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OPINION: The need for a higher degree of integrity for judges

Being bound by the Constitution, the Supreme Court does not wish to wash off its hands like Peelathose (Biblical reference) and goes on to make doubly sure with regard to the appointment of a man accused of moral turpitude even though he was acquitted by the trial Court.

Judiciary, being the last resort for all persons, there is no need to emphasize the importance of this strongest pillar of democracy, during times of challenge which the institution itself is facing from all other quarters. The Hon’ble Supreme Court on last Friday was posed with the challenge to test itself on the touchstone laid down by the very many good men who chaired the institution over so many years.

While hearing a Special Leave Petition filed by one Mohammed Imran challenging the Order of the High Court of Bombay which had rejected his writ petition (WP (C) 2848 of 2013 of the High Court of Bombay) wherein he had questioned the rejection of his application to the post of Civil Judge Junior Division and Judicial Magistrate First Class, the Hon’ble Court, comprising of Justices Kurian Joseph and Mohan Shantanagoudar was pleased to observe that the men who are supposed to chair the seat of judges need to be aloof of any allegation, so that the institution could inspire confidence on the people who approach the institution as the last resort.

The petitioner in the SLP had cleared the selection process for the post of Civil Judge Junior Division and Judicial Magistrate First Class in the state but was denied appointment on the ground of moral turpitude as he was prosecuted under sections 363 and 366 of Indian Penal Code, 1860. The Petitioner challenged the administrative decision before the Hon’ble High Court at Bombay claiming that he was acquitted by the trial court of the charges against him as he has no involvement.

The Hon’ble High Court while dismissing the Writ Petition, observed that according to the prosecution, the petitioner had facilitated the kidnapping of a minor girl who was allegedly raped by the accused no. 1 in the said case (Read judgment below). On a reading of the entire judgment of the Sessions Court, it appears that all three accused were acquitted mainly because the prosecutrix had turned hostile.

The Apex Court was clear on its stand and put a question to the learned senior counsel for the petitioner as to how they could bank on the Joginder Singh Case (2015) 2 SCC 377, which was a case of a constable while here we are dealing with the appointment of a judge. The Court also observed that the petitioner was acquitted because the prosecutrix who once named the accused in her 161 statement turned hostile for the best reasons known to her, which cannot be a ground itself for the appointment.

Nevertheless, the Hon’ble Court in its order (see below) on Friday directed the counsel for the petitioner to verify as to whether there was an appeal against sessions court order. The matter was listed for further consideration to 18.04.2018 and in the meantime directed the Supreme Court registry to call for the confidential report of the Character Verification of the petitioner.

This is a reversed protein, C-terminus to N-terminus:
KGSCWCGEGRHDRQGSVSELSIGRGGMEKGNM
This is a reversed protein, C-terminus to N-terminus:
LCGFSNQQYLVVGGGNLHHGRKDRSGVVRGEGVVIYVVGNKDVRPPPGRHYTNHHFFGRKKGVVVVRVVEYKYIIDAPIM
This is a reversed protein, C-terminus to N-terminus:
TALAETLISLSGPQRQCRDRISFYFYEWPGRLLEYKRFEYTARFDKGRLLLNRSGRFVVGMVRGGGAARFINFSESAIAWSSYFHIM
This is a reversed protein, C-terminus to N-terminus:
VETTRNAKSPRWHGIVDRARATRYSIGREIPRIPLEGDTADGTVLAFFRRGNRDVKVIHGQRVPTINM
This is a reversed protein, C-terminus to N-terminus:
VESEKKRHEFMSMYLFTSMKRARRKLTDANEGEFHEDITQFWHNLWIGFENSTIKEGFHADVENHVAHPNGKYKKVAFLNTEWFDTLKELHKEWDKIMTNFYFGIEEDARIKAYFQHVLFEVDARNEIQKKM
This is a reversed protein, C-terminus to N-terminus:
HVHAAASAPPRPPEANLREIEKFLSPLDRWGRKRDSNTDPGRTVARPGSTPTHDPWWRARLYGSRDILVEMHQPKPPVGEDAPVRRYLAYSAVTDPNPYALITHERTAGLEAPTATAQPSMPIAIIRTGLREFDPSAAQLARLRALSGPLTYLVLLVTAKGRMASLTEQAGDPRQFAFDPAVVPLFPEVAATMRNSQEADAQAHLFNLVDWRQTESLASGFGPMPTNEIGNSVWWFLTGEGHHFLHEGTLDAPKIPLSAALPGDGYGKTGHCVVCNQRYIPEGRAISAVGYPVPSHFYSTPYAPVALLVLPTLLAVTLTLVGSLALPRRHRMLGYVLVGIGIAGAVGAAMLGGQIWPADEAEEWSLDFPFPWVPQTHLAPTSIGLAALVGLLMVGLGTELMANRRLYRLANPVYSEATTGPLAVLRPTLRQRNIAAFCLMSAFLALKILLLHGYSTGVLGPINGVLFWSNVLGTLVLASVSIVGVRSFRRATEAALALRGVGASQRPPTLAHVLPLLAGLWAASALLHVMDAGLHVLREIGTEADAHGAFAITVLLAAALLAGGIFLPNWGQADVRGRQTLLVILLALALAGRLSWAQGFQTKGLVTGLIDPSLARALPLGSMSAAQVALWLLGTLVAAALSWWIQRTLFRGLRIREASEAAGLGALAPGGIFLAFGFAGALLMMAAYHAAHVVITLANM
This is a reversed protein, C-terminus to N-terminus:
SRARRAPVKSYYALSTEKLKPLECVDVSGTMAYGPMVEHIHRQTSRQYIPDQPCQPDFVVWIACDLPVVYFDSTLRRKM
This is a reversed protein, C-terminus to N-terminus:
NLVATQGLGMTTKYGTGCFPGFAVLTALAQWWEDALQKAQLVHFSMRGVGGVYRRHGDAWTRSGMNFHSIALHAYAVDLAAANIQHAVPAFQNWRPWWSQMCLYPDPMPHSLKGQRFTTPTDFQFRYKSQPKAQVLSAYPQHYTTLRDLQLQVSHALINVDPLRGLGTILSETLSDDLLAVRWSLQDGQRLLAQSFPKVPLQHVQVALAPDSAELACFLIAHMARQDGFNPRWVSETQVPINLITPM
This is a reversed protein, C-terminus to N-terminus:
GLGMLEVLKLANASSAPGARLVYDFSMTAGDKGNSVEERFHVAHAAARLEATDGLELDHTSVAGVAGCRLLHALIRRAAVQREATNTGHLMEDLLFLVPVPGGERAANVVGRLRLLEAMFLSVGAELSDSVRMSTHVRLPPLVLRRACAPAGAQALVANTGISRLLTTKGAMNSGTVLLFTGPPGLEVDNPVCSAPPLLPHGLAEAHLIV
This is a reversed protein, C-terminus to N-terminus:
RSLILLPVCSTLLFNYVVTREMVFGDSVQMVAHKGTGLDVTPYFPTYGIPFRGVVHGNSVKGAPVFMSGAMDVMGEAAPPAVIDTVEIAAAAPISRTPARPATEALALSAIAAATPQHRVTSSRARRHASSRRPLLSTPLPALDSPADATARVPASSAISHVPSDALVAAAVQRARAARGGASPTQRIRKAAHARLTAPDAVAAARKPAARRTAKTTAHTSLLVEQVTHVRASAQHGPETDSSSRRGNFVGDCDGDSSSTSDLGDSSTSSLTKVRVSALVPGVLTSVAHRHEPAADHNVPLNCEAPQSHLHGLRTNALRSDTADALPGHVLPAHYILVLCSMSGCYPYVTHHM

It is true that the facts in the Joginder case cannot be compared with that of the petitioner. It will be drastic to balance responsibilities and expectations on the shoulder of a civil judge with that of a police constable. Appointment to the post of judicial officers requires impeccable character and conduct. An acquittal due to the prosecution witness turning hostile does not mean honourable acquittal. Judges hold their office in public trust and represent state. A bench of Hon’ble Justices RM Lodha and A R Dave while upholding the decision of a Division Bench of the Hon’ble High Court of Madhya Pradesh in the R.C. Chandel case (2012 8 SCC 58), opined “judges should be people of impeccable integrity and any indiscreet act on their part cannot be tolerated”. It is right to say that there should not be any room for compromise in the matters of integrity, honesty of a candidate who aspires the noble profession of a judge. As the oft-quoted aphorism, brought in to common parlance by Lord Chief Justice Hewart in his landmark judgment R. v Sussex Justices, exparte McCarthy [1923] All ER 233 goes “Not only must justice be done, it must also be seen to be done.”

Read the High Court judgment below:

Copy of the Judgement Of High Court of Bombay in WP(C) 2848 of 2013-watermark

 

Read the Supreme Court order below:

Copy of Order dated 23.03.2018 in Special Leave to Appeal (C) No(s). 6599 2018-watermark

Krishnadas V. is an advocate practicing at the Supreme Court of India. Views expressed are personal. 

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